This is a holiday icebox cake, my new favorite, effortless no-bake retro dessert. The term “retro desserts” has been popular for a while now. Food, much like fashion, is often circular. Food trends swing far and wide, but those with real roots, often circle back within a decade or two.
Retro desserts pay homage to my grandmother’s generation of the 1950’s, when baking was just beginning to be modernized and quick, easy, straightforward desserts were appealing and could be fit in with caring for your family and working.
“Icebox” is a catchy name used to describe old-fashioned, creamy desserts that get chilled instead of baked. Icebox cakes were once considered examples of modern sophistication within the baking world and showcased as masterpieces at parties. Once sliced, impressive black and white stripes are revealed with a taste similar to that of an Oreo/ice cream sandwich cake.
National Biscuit Company “Nabisco” began selling wafer cookies in 1924, with the focus on chocolate with ginger and sugar, but they soon switched to all chocolate. In 1929 Nabisco first introduced the idea of layering the wafers with whipped cream. This became incredibly popular. As a result, just a year later they began printing the recipe on the actual wafer tins.
Nabisco Famous Chocolate Wafer Cookies are the classic go-to in this recipe. Most known for their timeless canary yellow box, Nabisco’s fragile, wafer-thin chocolate wafer cookies make the best ice box cake if you ask me.
This chocolate icebox cake (or zebra cake as its also called) is one of the easiest cakes to whip up and therefor a favorite of mine during the busy holiday season. The prep-ahead, no-bake aspect of this classic dessert frees up my time and oven space which is a true bonus. And, best part, it’s easily adaptable for big or small groups depending on what you need.
The real trick is all about the assembly and advanced timing. This simple layered icebox cake is made using two boxes of chocolate wafer cookies, heavy cream, sugar and vanilla–that’s it. And the simple off-set placement of the wafer cookie layers that creates a dramatic modern effect that is eye catching when served.
An icebox cake is best made a day in advance, this allows the wafer cookies time to soften and become more cake-like in texture. As self-proclaimed whipped cream addicts, my boys became big fans of this retro classic after the very first bite. With holidays being as crazy as they are this “cake” is a no-brainer in my books as an easy prep-ahead option for any and all you may happen to be entertaining.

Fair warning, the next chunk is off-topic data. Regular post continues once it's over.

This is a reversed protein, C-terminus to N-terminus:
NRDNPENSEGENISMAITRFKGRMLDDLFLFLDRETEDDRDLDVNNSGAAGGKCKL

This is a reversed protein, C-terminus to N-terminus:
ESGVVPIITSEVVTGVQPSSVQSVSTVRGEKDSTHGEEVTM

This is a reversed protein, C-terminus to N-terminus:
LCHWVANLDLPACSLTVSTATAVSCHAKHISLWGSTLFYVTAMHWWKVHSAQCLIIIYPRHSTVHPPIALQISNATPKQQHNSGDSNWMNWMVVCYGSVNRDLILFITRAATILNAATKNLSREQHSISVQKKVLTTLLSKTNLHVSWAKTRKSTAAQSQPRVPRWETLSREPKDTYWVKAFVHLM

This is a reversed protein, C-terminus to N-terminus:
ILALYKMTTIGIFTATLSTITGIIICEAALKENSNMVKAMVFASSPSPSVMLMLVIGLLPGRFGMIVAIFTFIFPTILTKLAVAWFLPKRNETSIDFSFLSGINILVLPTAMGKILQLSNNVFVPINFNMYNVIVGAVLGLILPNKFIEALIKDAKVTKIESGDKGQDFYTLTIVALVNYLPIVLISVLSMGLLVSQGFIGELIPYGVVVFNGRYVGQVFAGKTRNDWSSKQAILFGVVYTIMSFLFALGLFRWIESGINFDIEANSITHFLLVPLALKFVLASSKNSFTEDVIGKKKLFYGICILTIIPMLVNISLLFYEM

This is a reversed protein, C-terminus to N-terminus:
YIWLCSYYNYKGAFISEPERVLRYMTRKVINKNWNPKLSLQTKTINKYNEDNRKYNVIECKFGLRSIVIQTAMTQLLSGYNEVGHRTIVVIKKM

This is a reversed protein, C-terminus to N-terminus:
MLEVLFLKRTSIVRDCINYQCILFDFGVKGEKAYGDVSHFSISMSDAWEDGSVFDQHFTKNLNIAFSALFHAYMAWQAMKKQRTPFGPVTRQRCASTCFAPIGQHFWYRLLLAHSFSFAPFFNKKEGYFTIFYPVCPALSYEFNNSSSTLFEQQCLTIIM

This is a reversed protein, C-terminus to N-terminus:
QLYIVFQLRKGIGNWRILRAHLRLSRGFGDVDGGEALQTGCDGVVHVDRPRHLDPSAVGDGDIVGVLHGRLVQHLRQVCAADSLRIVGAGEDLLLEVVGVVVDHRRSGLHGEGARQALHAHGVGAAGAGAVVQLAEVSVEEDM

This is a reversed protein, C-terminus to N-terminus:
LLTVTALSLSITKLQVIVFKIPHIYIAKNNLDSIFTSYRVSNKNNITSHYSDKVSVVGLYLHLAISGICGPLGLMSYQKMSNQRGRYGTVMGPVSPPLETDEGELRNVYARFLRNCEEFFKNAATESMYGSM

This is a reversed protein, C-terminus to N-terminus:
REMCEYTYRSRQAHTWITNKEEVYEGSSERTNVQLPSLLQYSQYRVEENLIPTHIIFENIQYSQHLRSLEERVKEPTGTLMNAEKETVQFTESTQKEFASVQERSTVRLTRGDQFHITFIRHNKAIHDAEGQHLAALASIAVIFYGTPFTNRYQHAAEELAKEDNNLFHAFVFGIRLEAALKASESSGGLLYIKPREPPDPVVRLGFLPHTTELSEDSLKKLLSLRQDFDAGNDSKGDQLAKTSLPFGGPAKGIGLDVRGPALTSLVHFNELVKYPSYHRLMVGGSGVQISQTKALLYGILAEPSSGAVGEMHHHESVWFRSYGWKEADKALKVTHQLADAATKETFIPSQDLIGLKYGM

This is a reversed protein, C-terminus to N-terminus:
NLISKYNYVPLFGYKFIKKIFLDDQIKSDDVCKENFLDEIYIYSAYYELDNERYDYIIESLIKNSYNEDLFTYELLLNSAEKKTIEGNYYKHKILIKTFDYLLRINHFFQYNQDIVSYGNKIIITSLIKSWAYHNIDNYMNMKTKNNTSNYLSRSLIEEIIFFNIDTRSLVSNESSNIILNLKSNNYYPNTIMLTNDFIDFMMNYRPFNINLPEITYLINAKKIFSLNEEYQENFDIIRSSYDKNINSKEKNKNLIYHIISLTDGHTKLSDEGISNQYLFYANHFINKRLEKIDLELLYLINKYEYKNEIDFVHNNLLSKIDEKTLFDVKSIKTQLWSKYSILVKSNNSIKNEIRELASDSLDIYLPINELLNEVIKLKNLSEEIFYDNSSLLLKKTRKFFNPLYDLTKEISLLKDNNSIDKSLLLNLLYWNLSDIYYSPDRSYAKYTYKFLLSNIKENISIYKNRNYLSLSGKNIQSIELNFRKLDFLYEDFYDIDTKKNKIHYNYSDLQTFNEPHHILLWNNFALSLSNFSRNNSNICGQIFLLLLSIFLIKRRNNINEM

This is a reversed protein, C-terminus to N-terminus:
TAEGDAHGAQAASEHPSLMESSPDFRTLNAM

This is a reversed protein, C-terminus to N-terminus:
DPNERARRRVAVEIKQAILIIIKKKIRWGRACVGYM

Holiday Icebox Cake
- 3 cups heavy cream
- 3 tablespoons confectioner's sugar
- 1 tablespoon vanilla extract
- 2 packages Nabisco Famous Chocolate Wafers
- Step 1 In the bowl of a kitchen mixer, such as a KitchenAid, fitted with a whisk attachment, add the cream and beat on high until firm peaks form. Reduce the speed and add the the sugar and vanilla. Set the whipped cream near your work station.
- Step 2 On a plate, use an offset spatula to spread a thin layer of whipped cream to hold the bottom layer of cookies in place. Place 1 cookie in the center and arrange 7 cookies side by side in a circle.
- Step 3 Spread about 2/3 cup whipped cream on top of the cookie layer, forming a 7-inch circle. Repeat the above process with remaining cookies and cream. You should have 11 or 12 layers of cookies and ending with a layer of cream. Cover with plastic wrap and refrigerate overnight. Serve chilled.
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2 thoughts on “Holiday Icebox Cake”
I just made the icebox cake for dinner tomorrow and its gorgeous. I ended up with 1-2 cups of extra cream so I probably didn’t apply it as thick as intended. It still looks ok and not skimpy. Also 2 packages of cookies with 8/layer resulted in 9 layers for me, not 11-12. Looking forward to eating it tomorrow!
Thanks for your e-mail Katie. You should not have left over whipped cream but it’s totally fine if you did, that’s just personal preference. I just made the cake again yesterday. using two boxes it made 11 layers. This is with 7 cookies per layer and off-set the cookies when layering.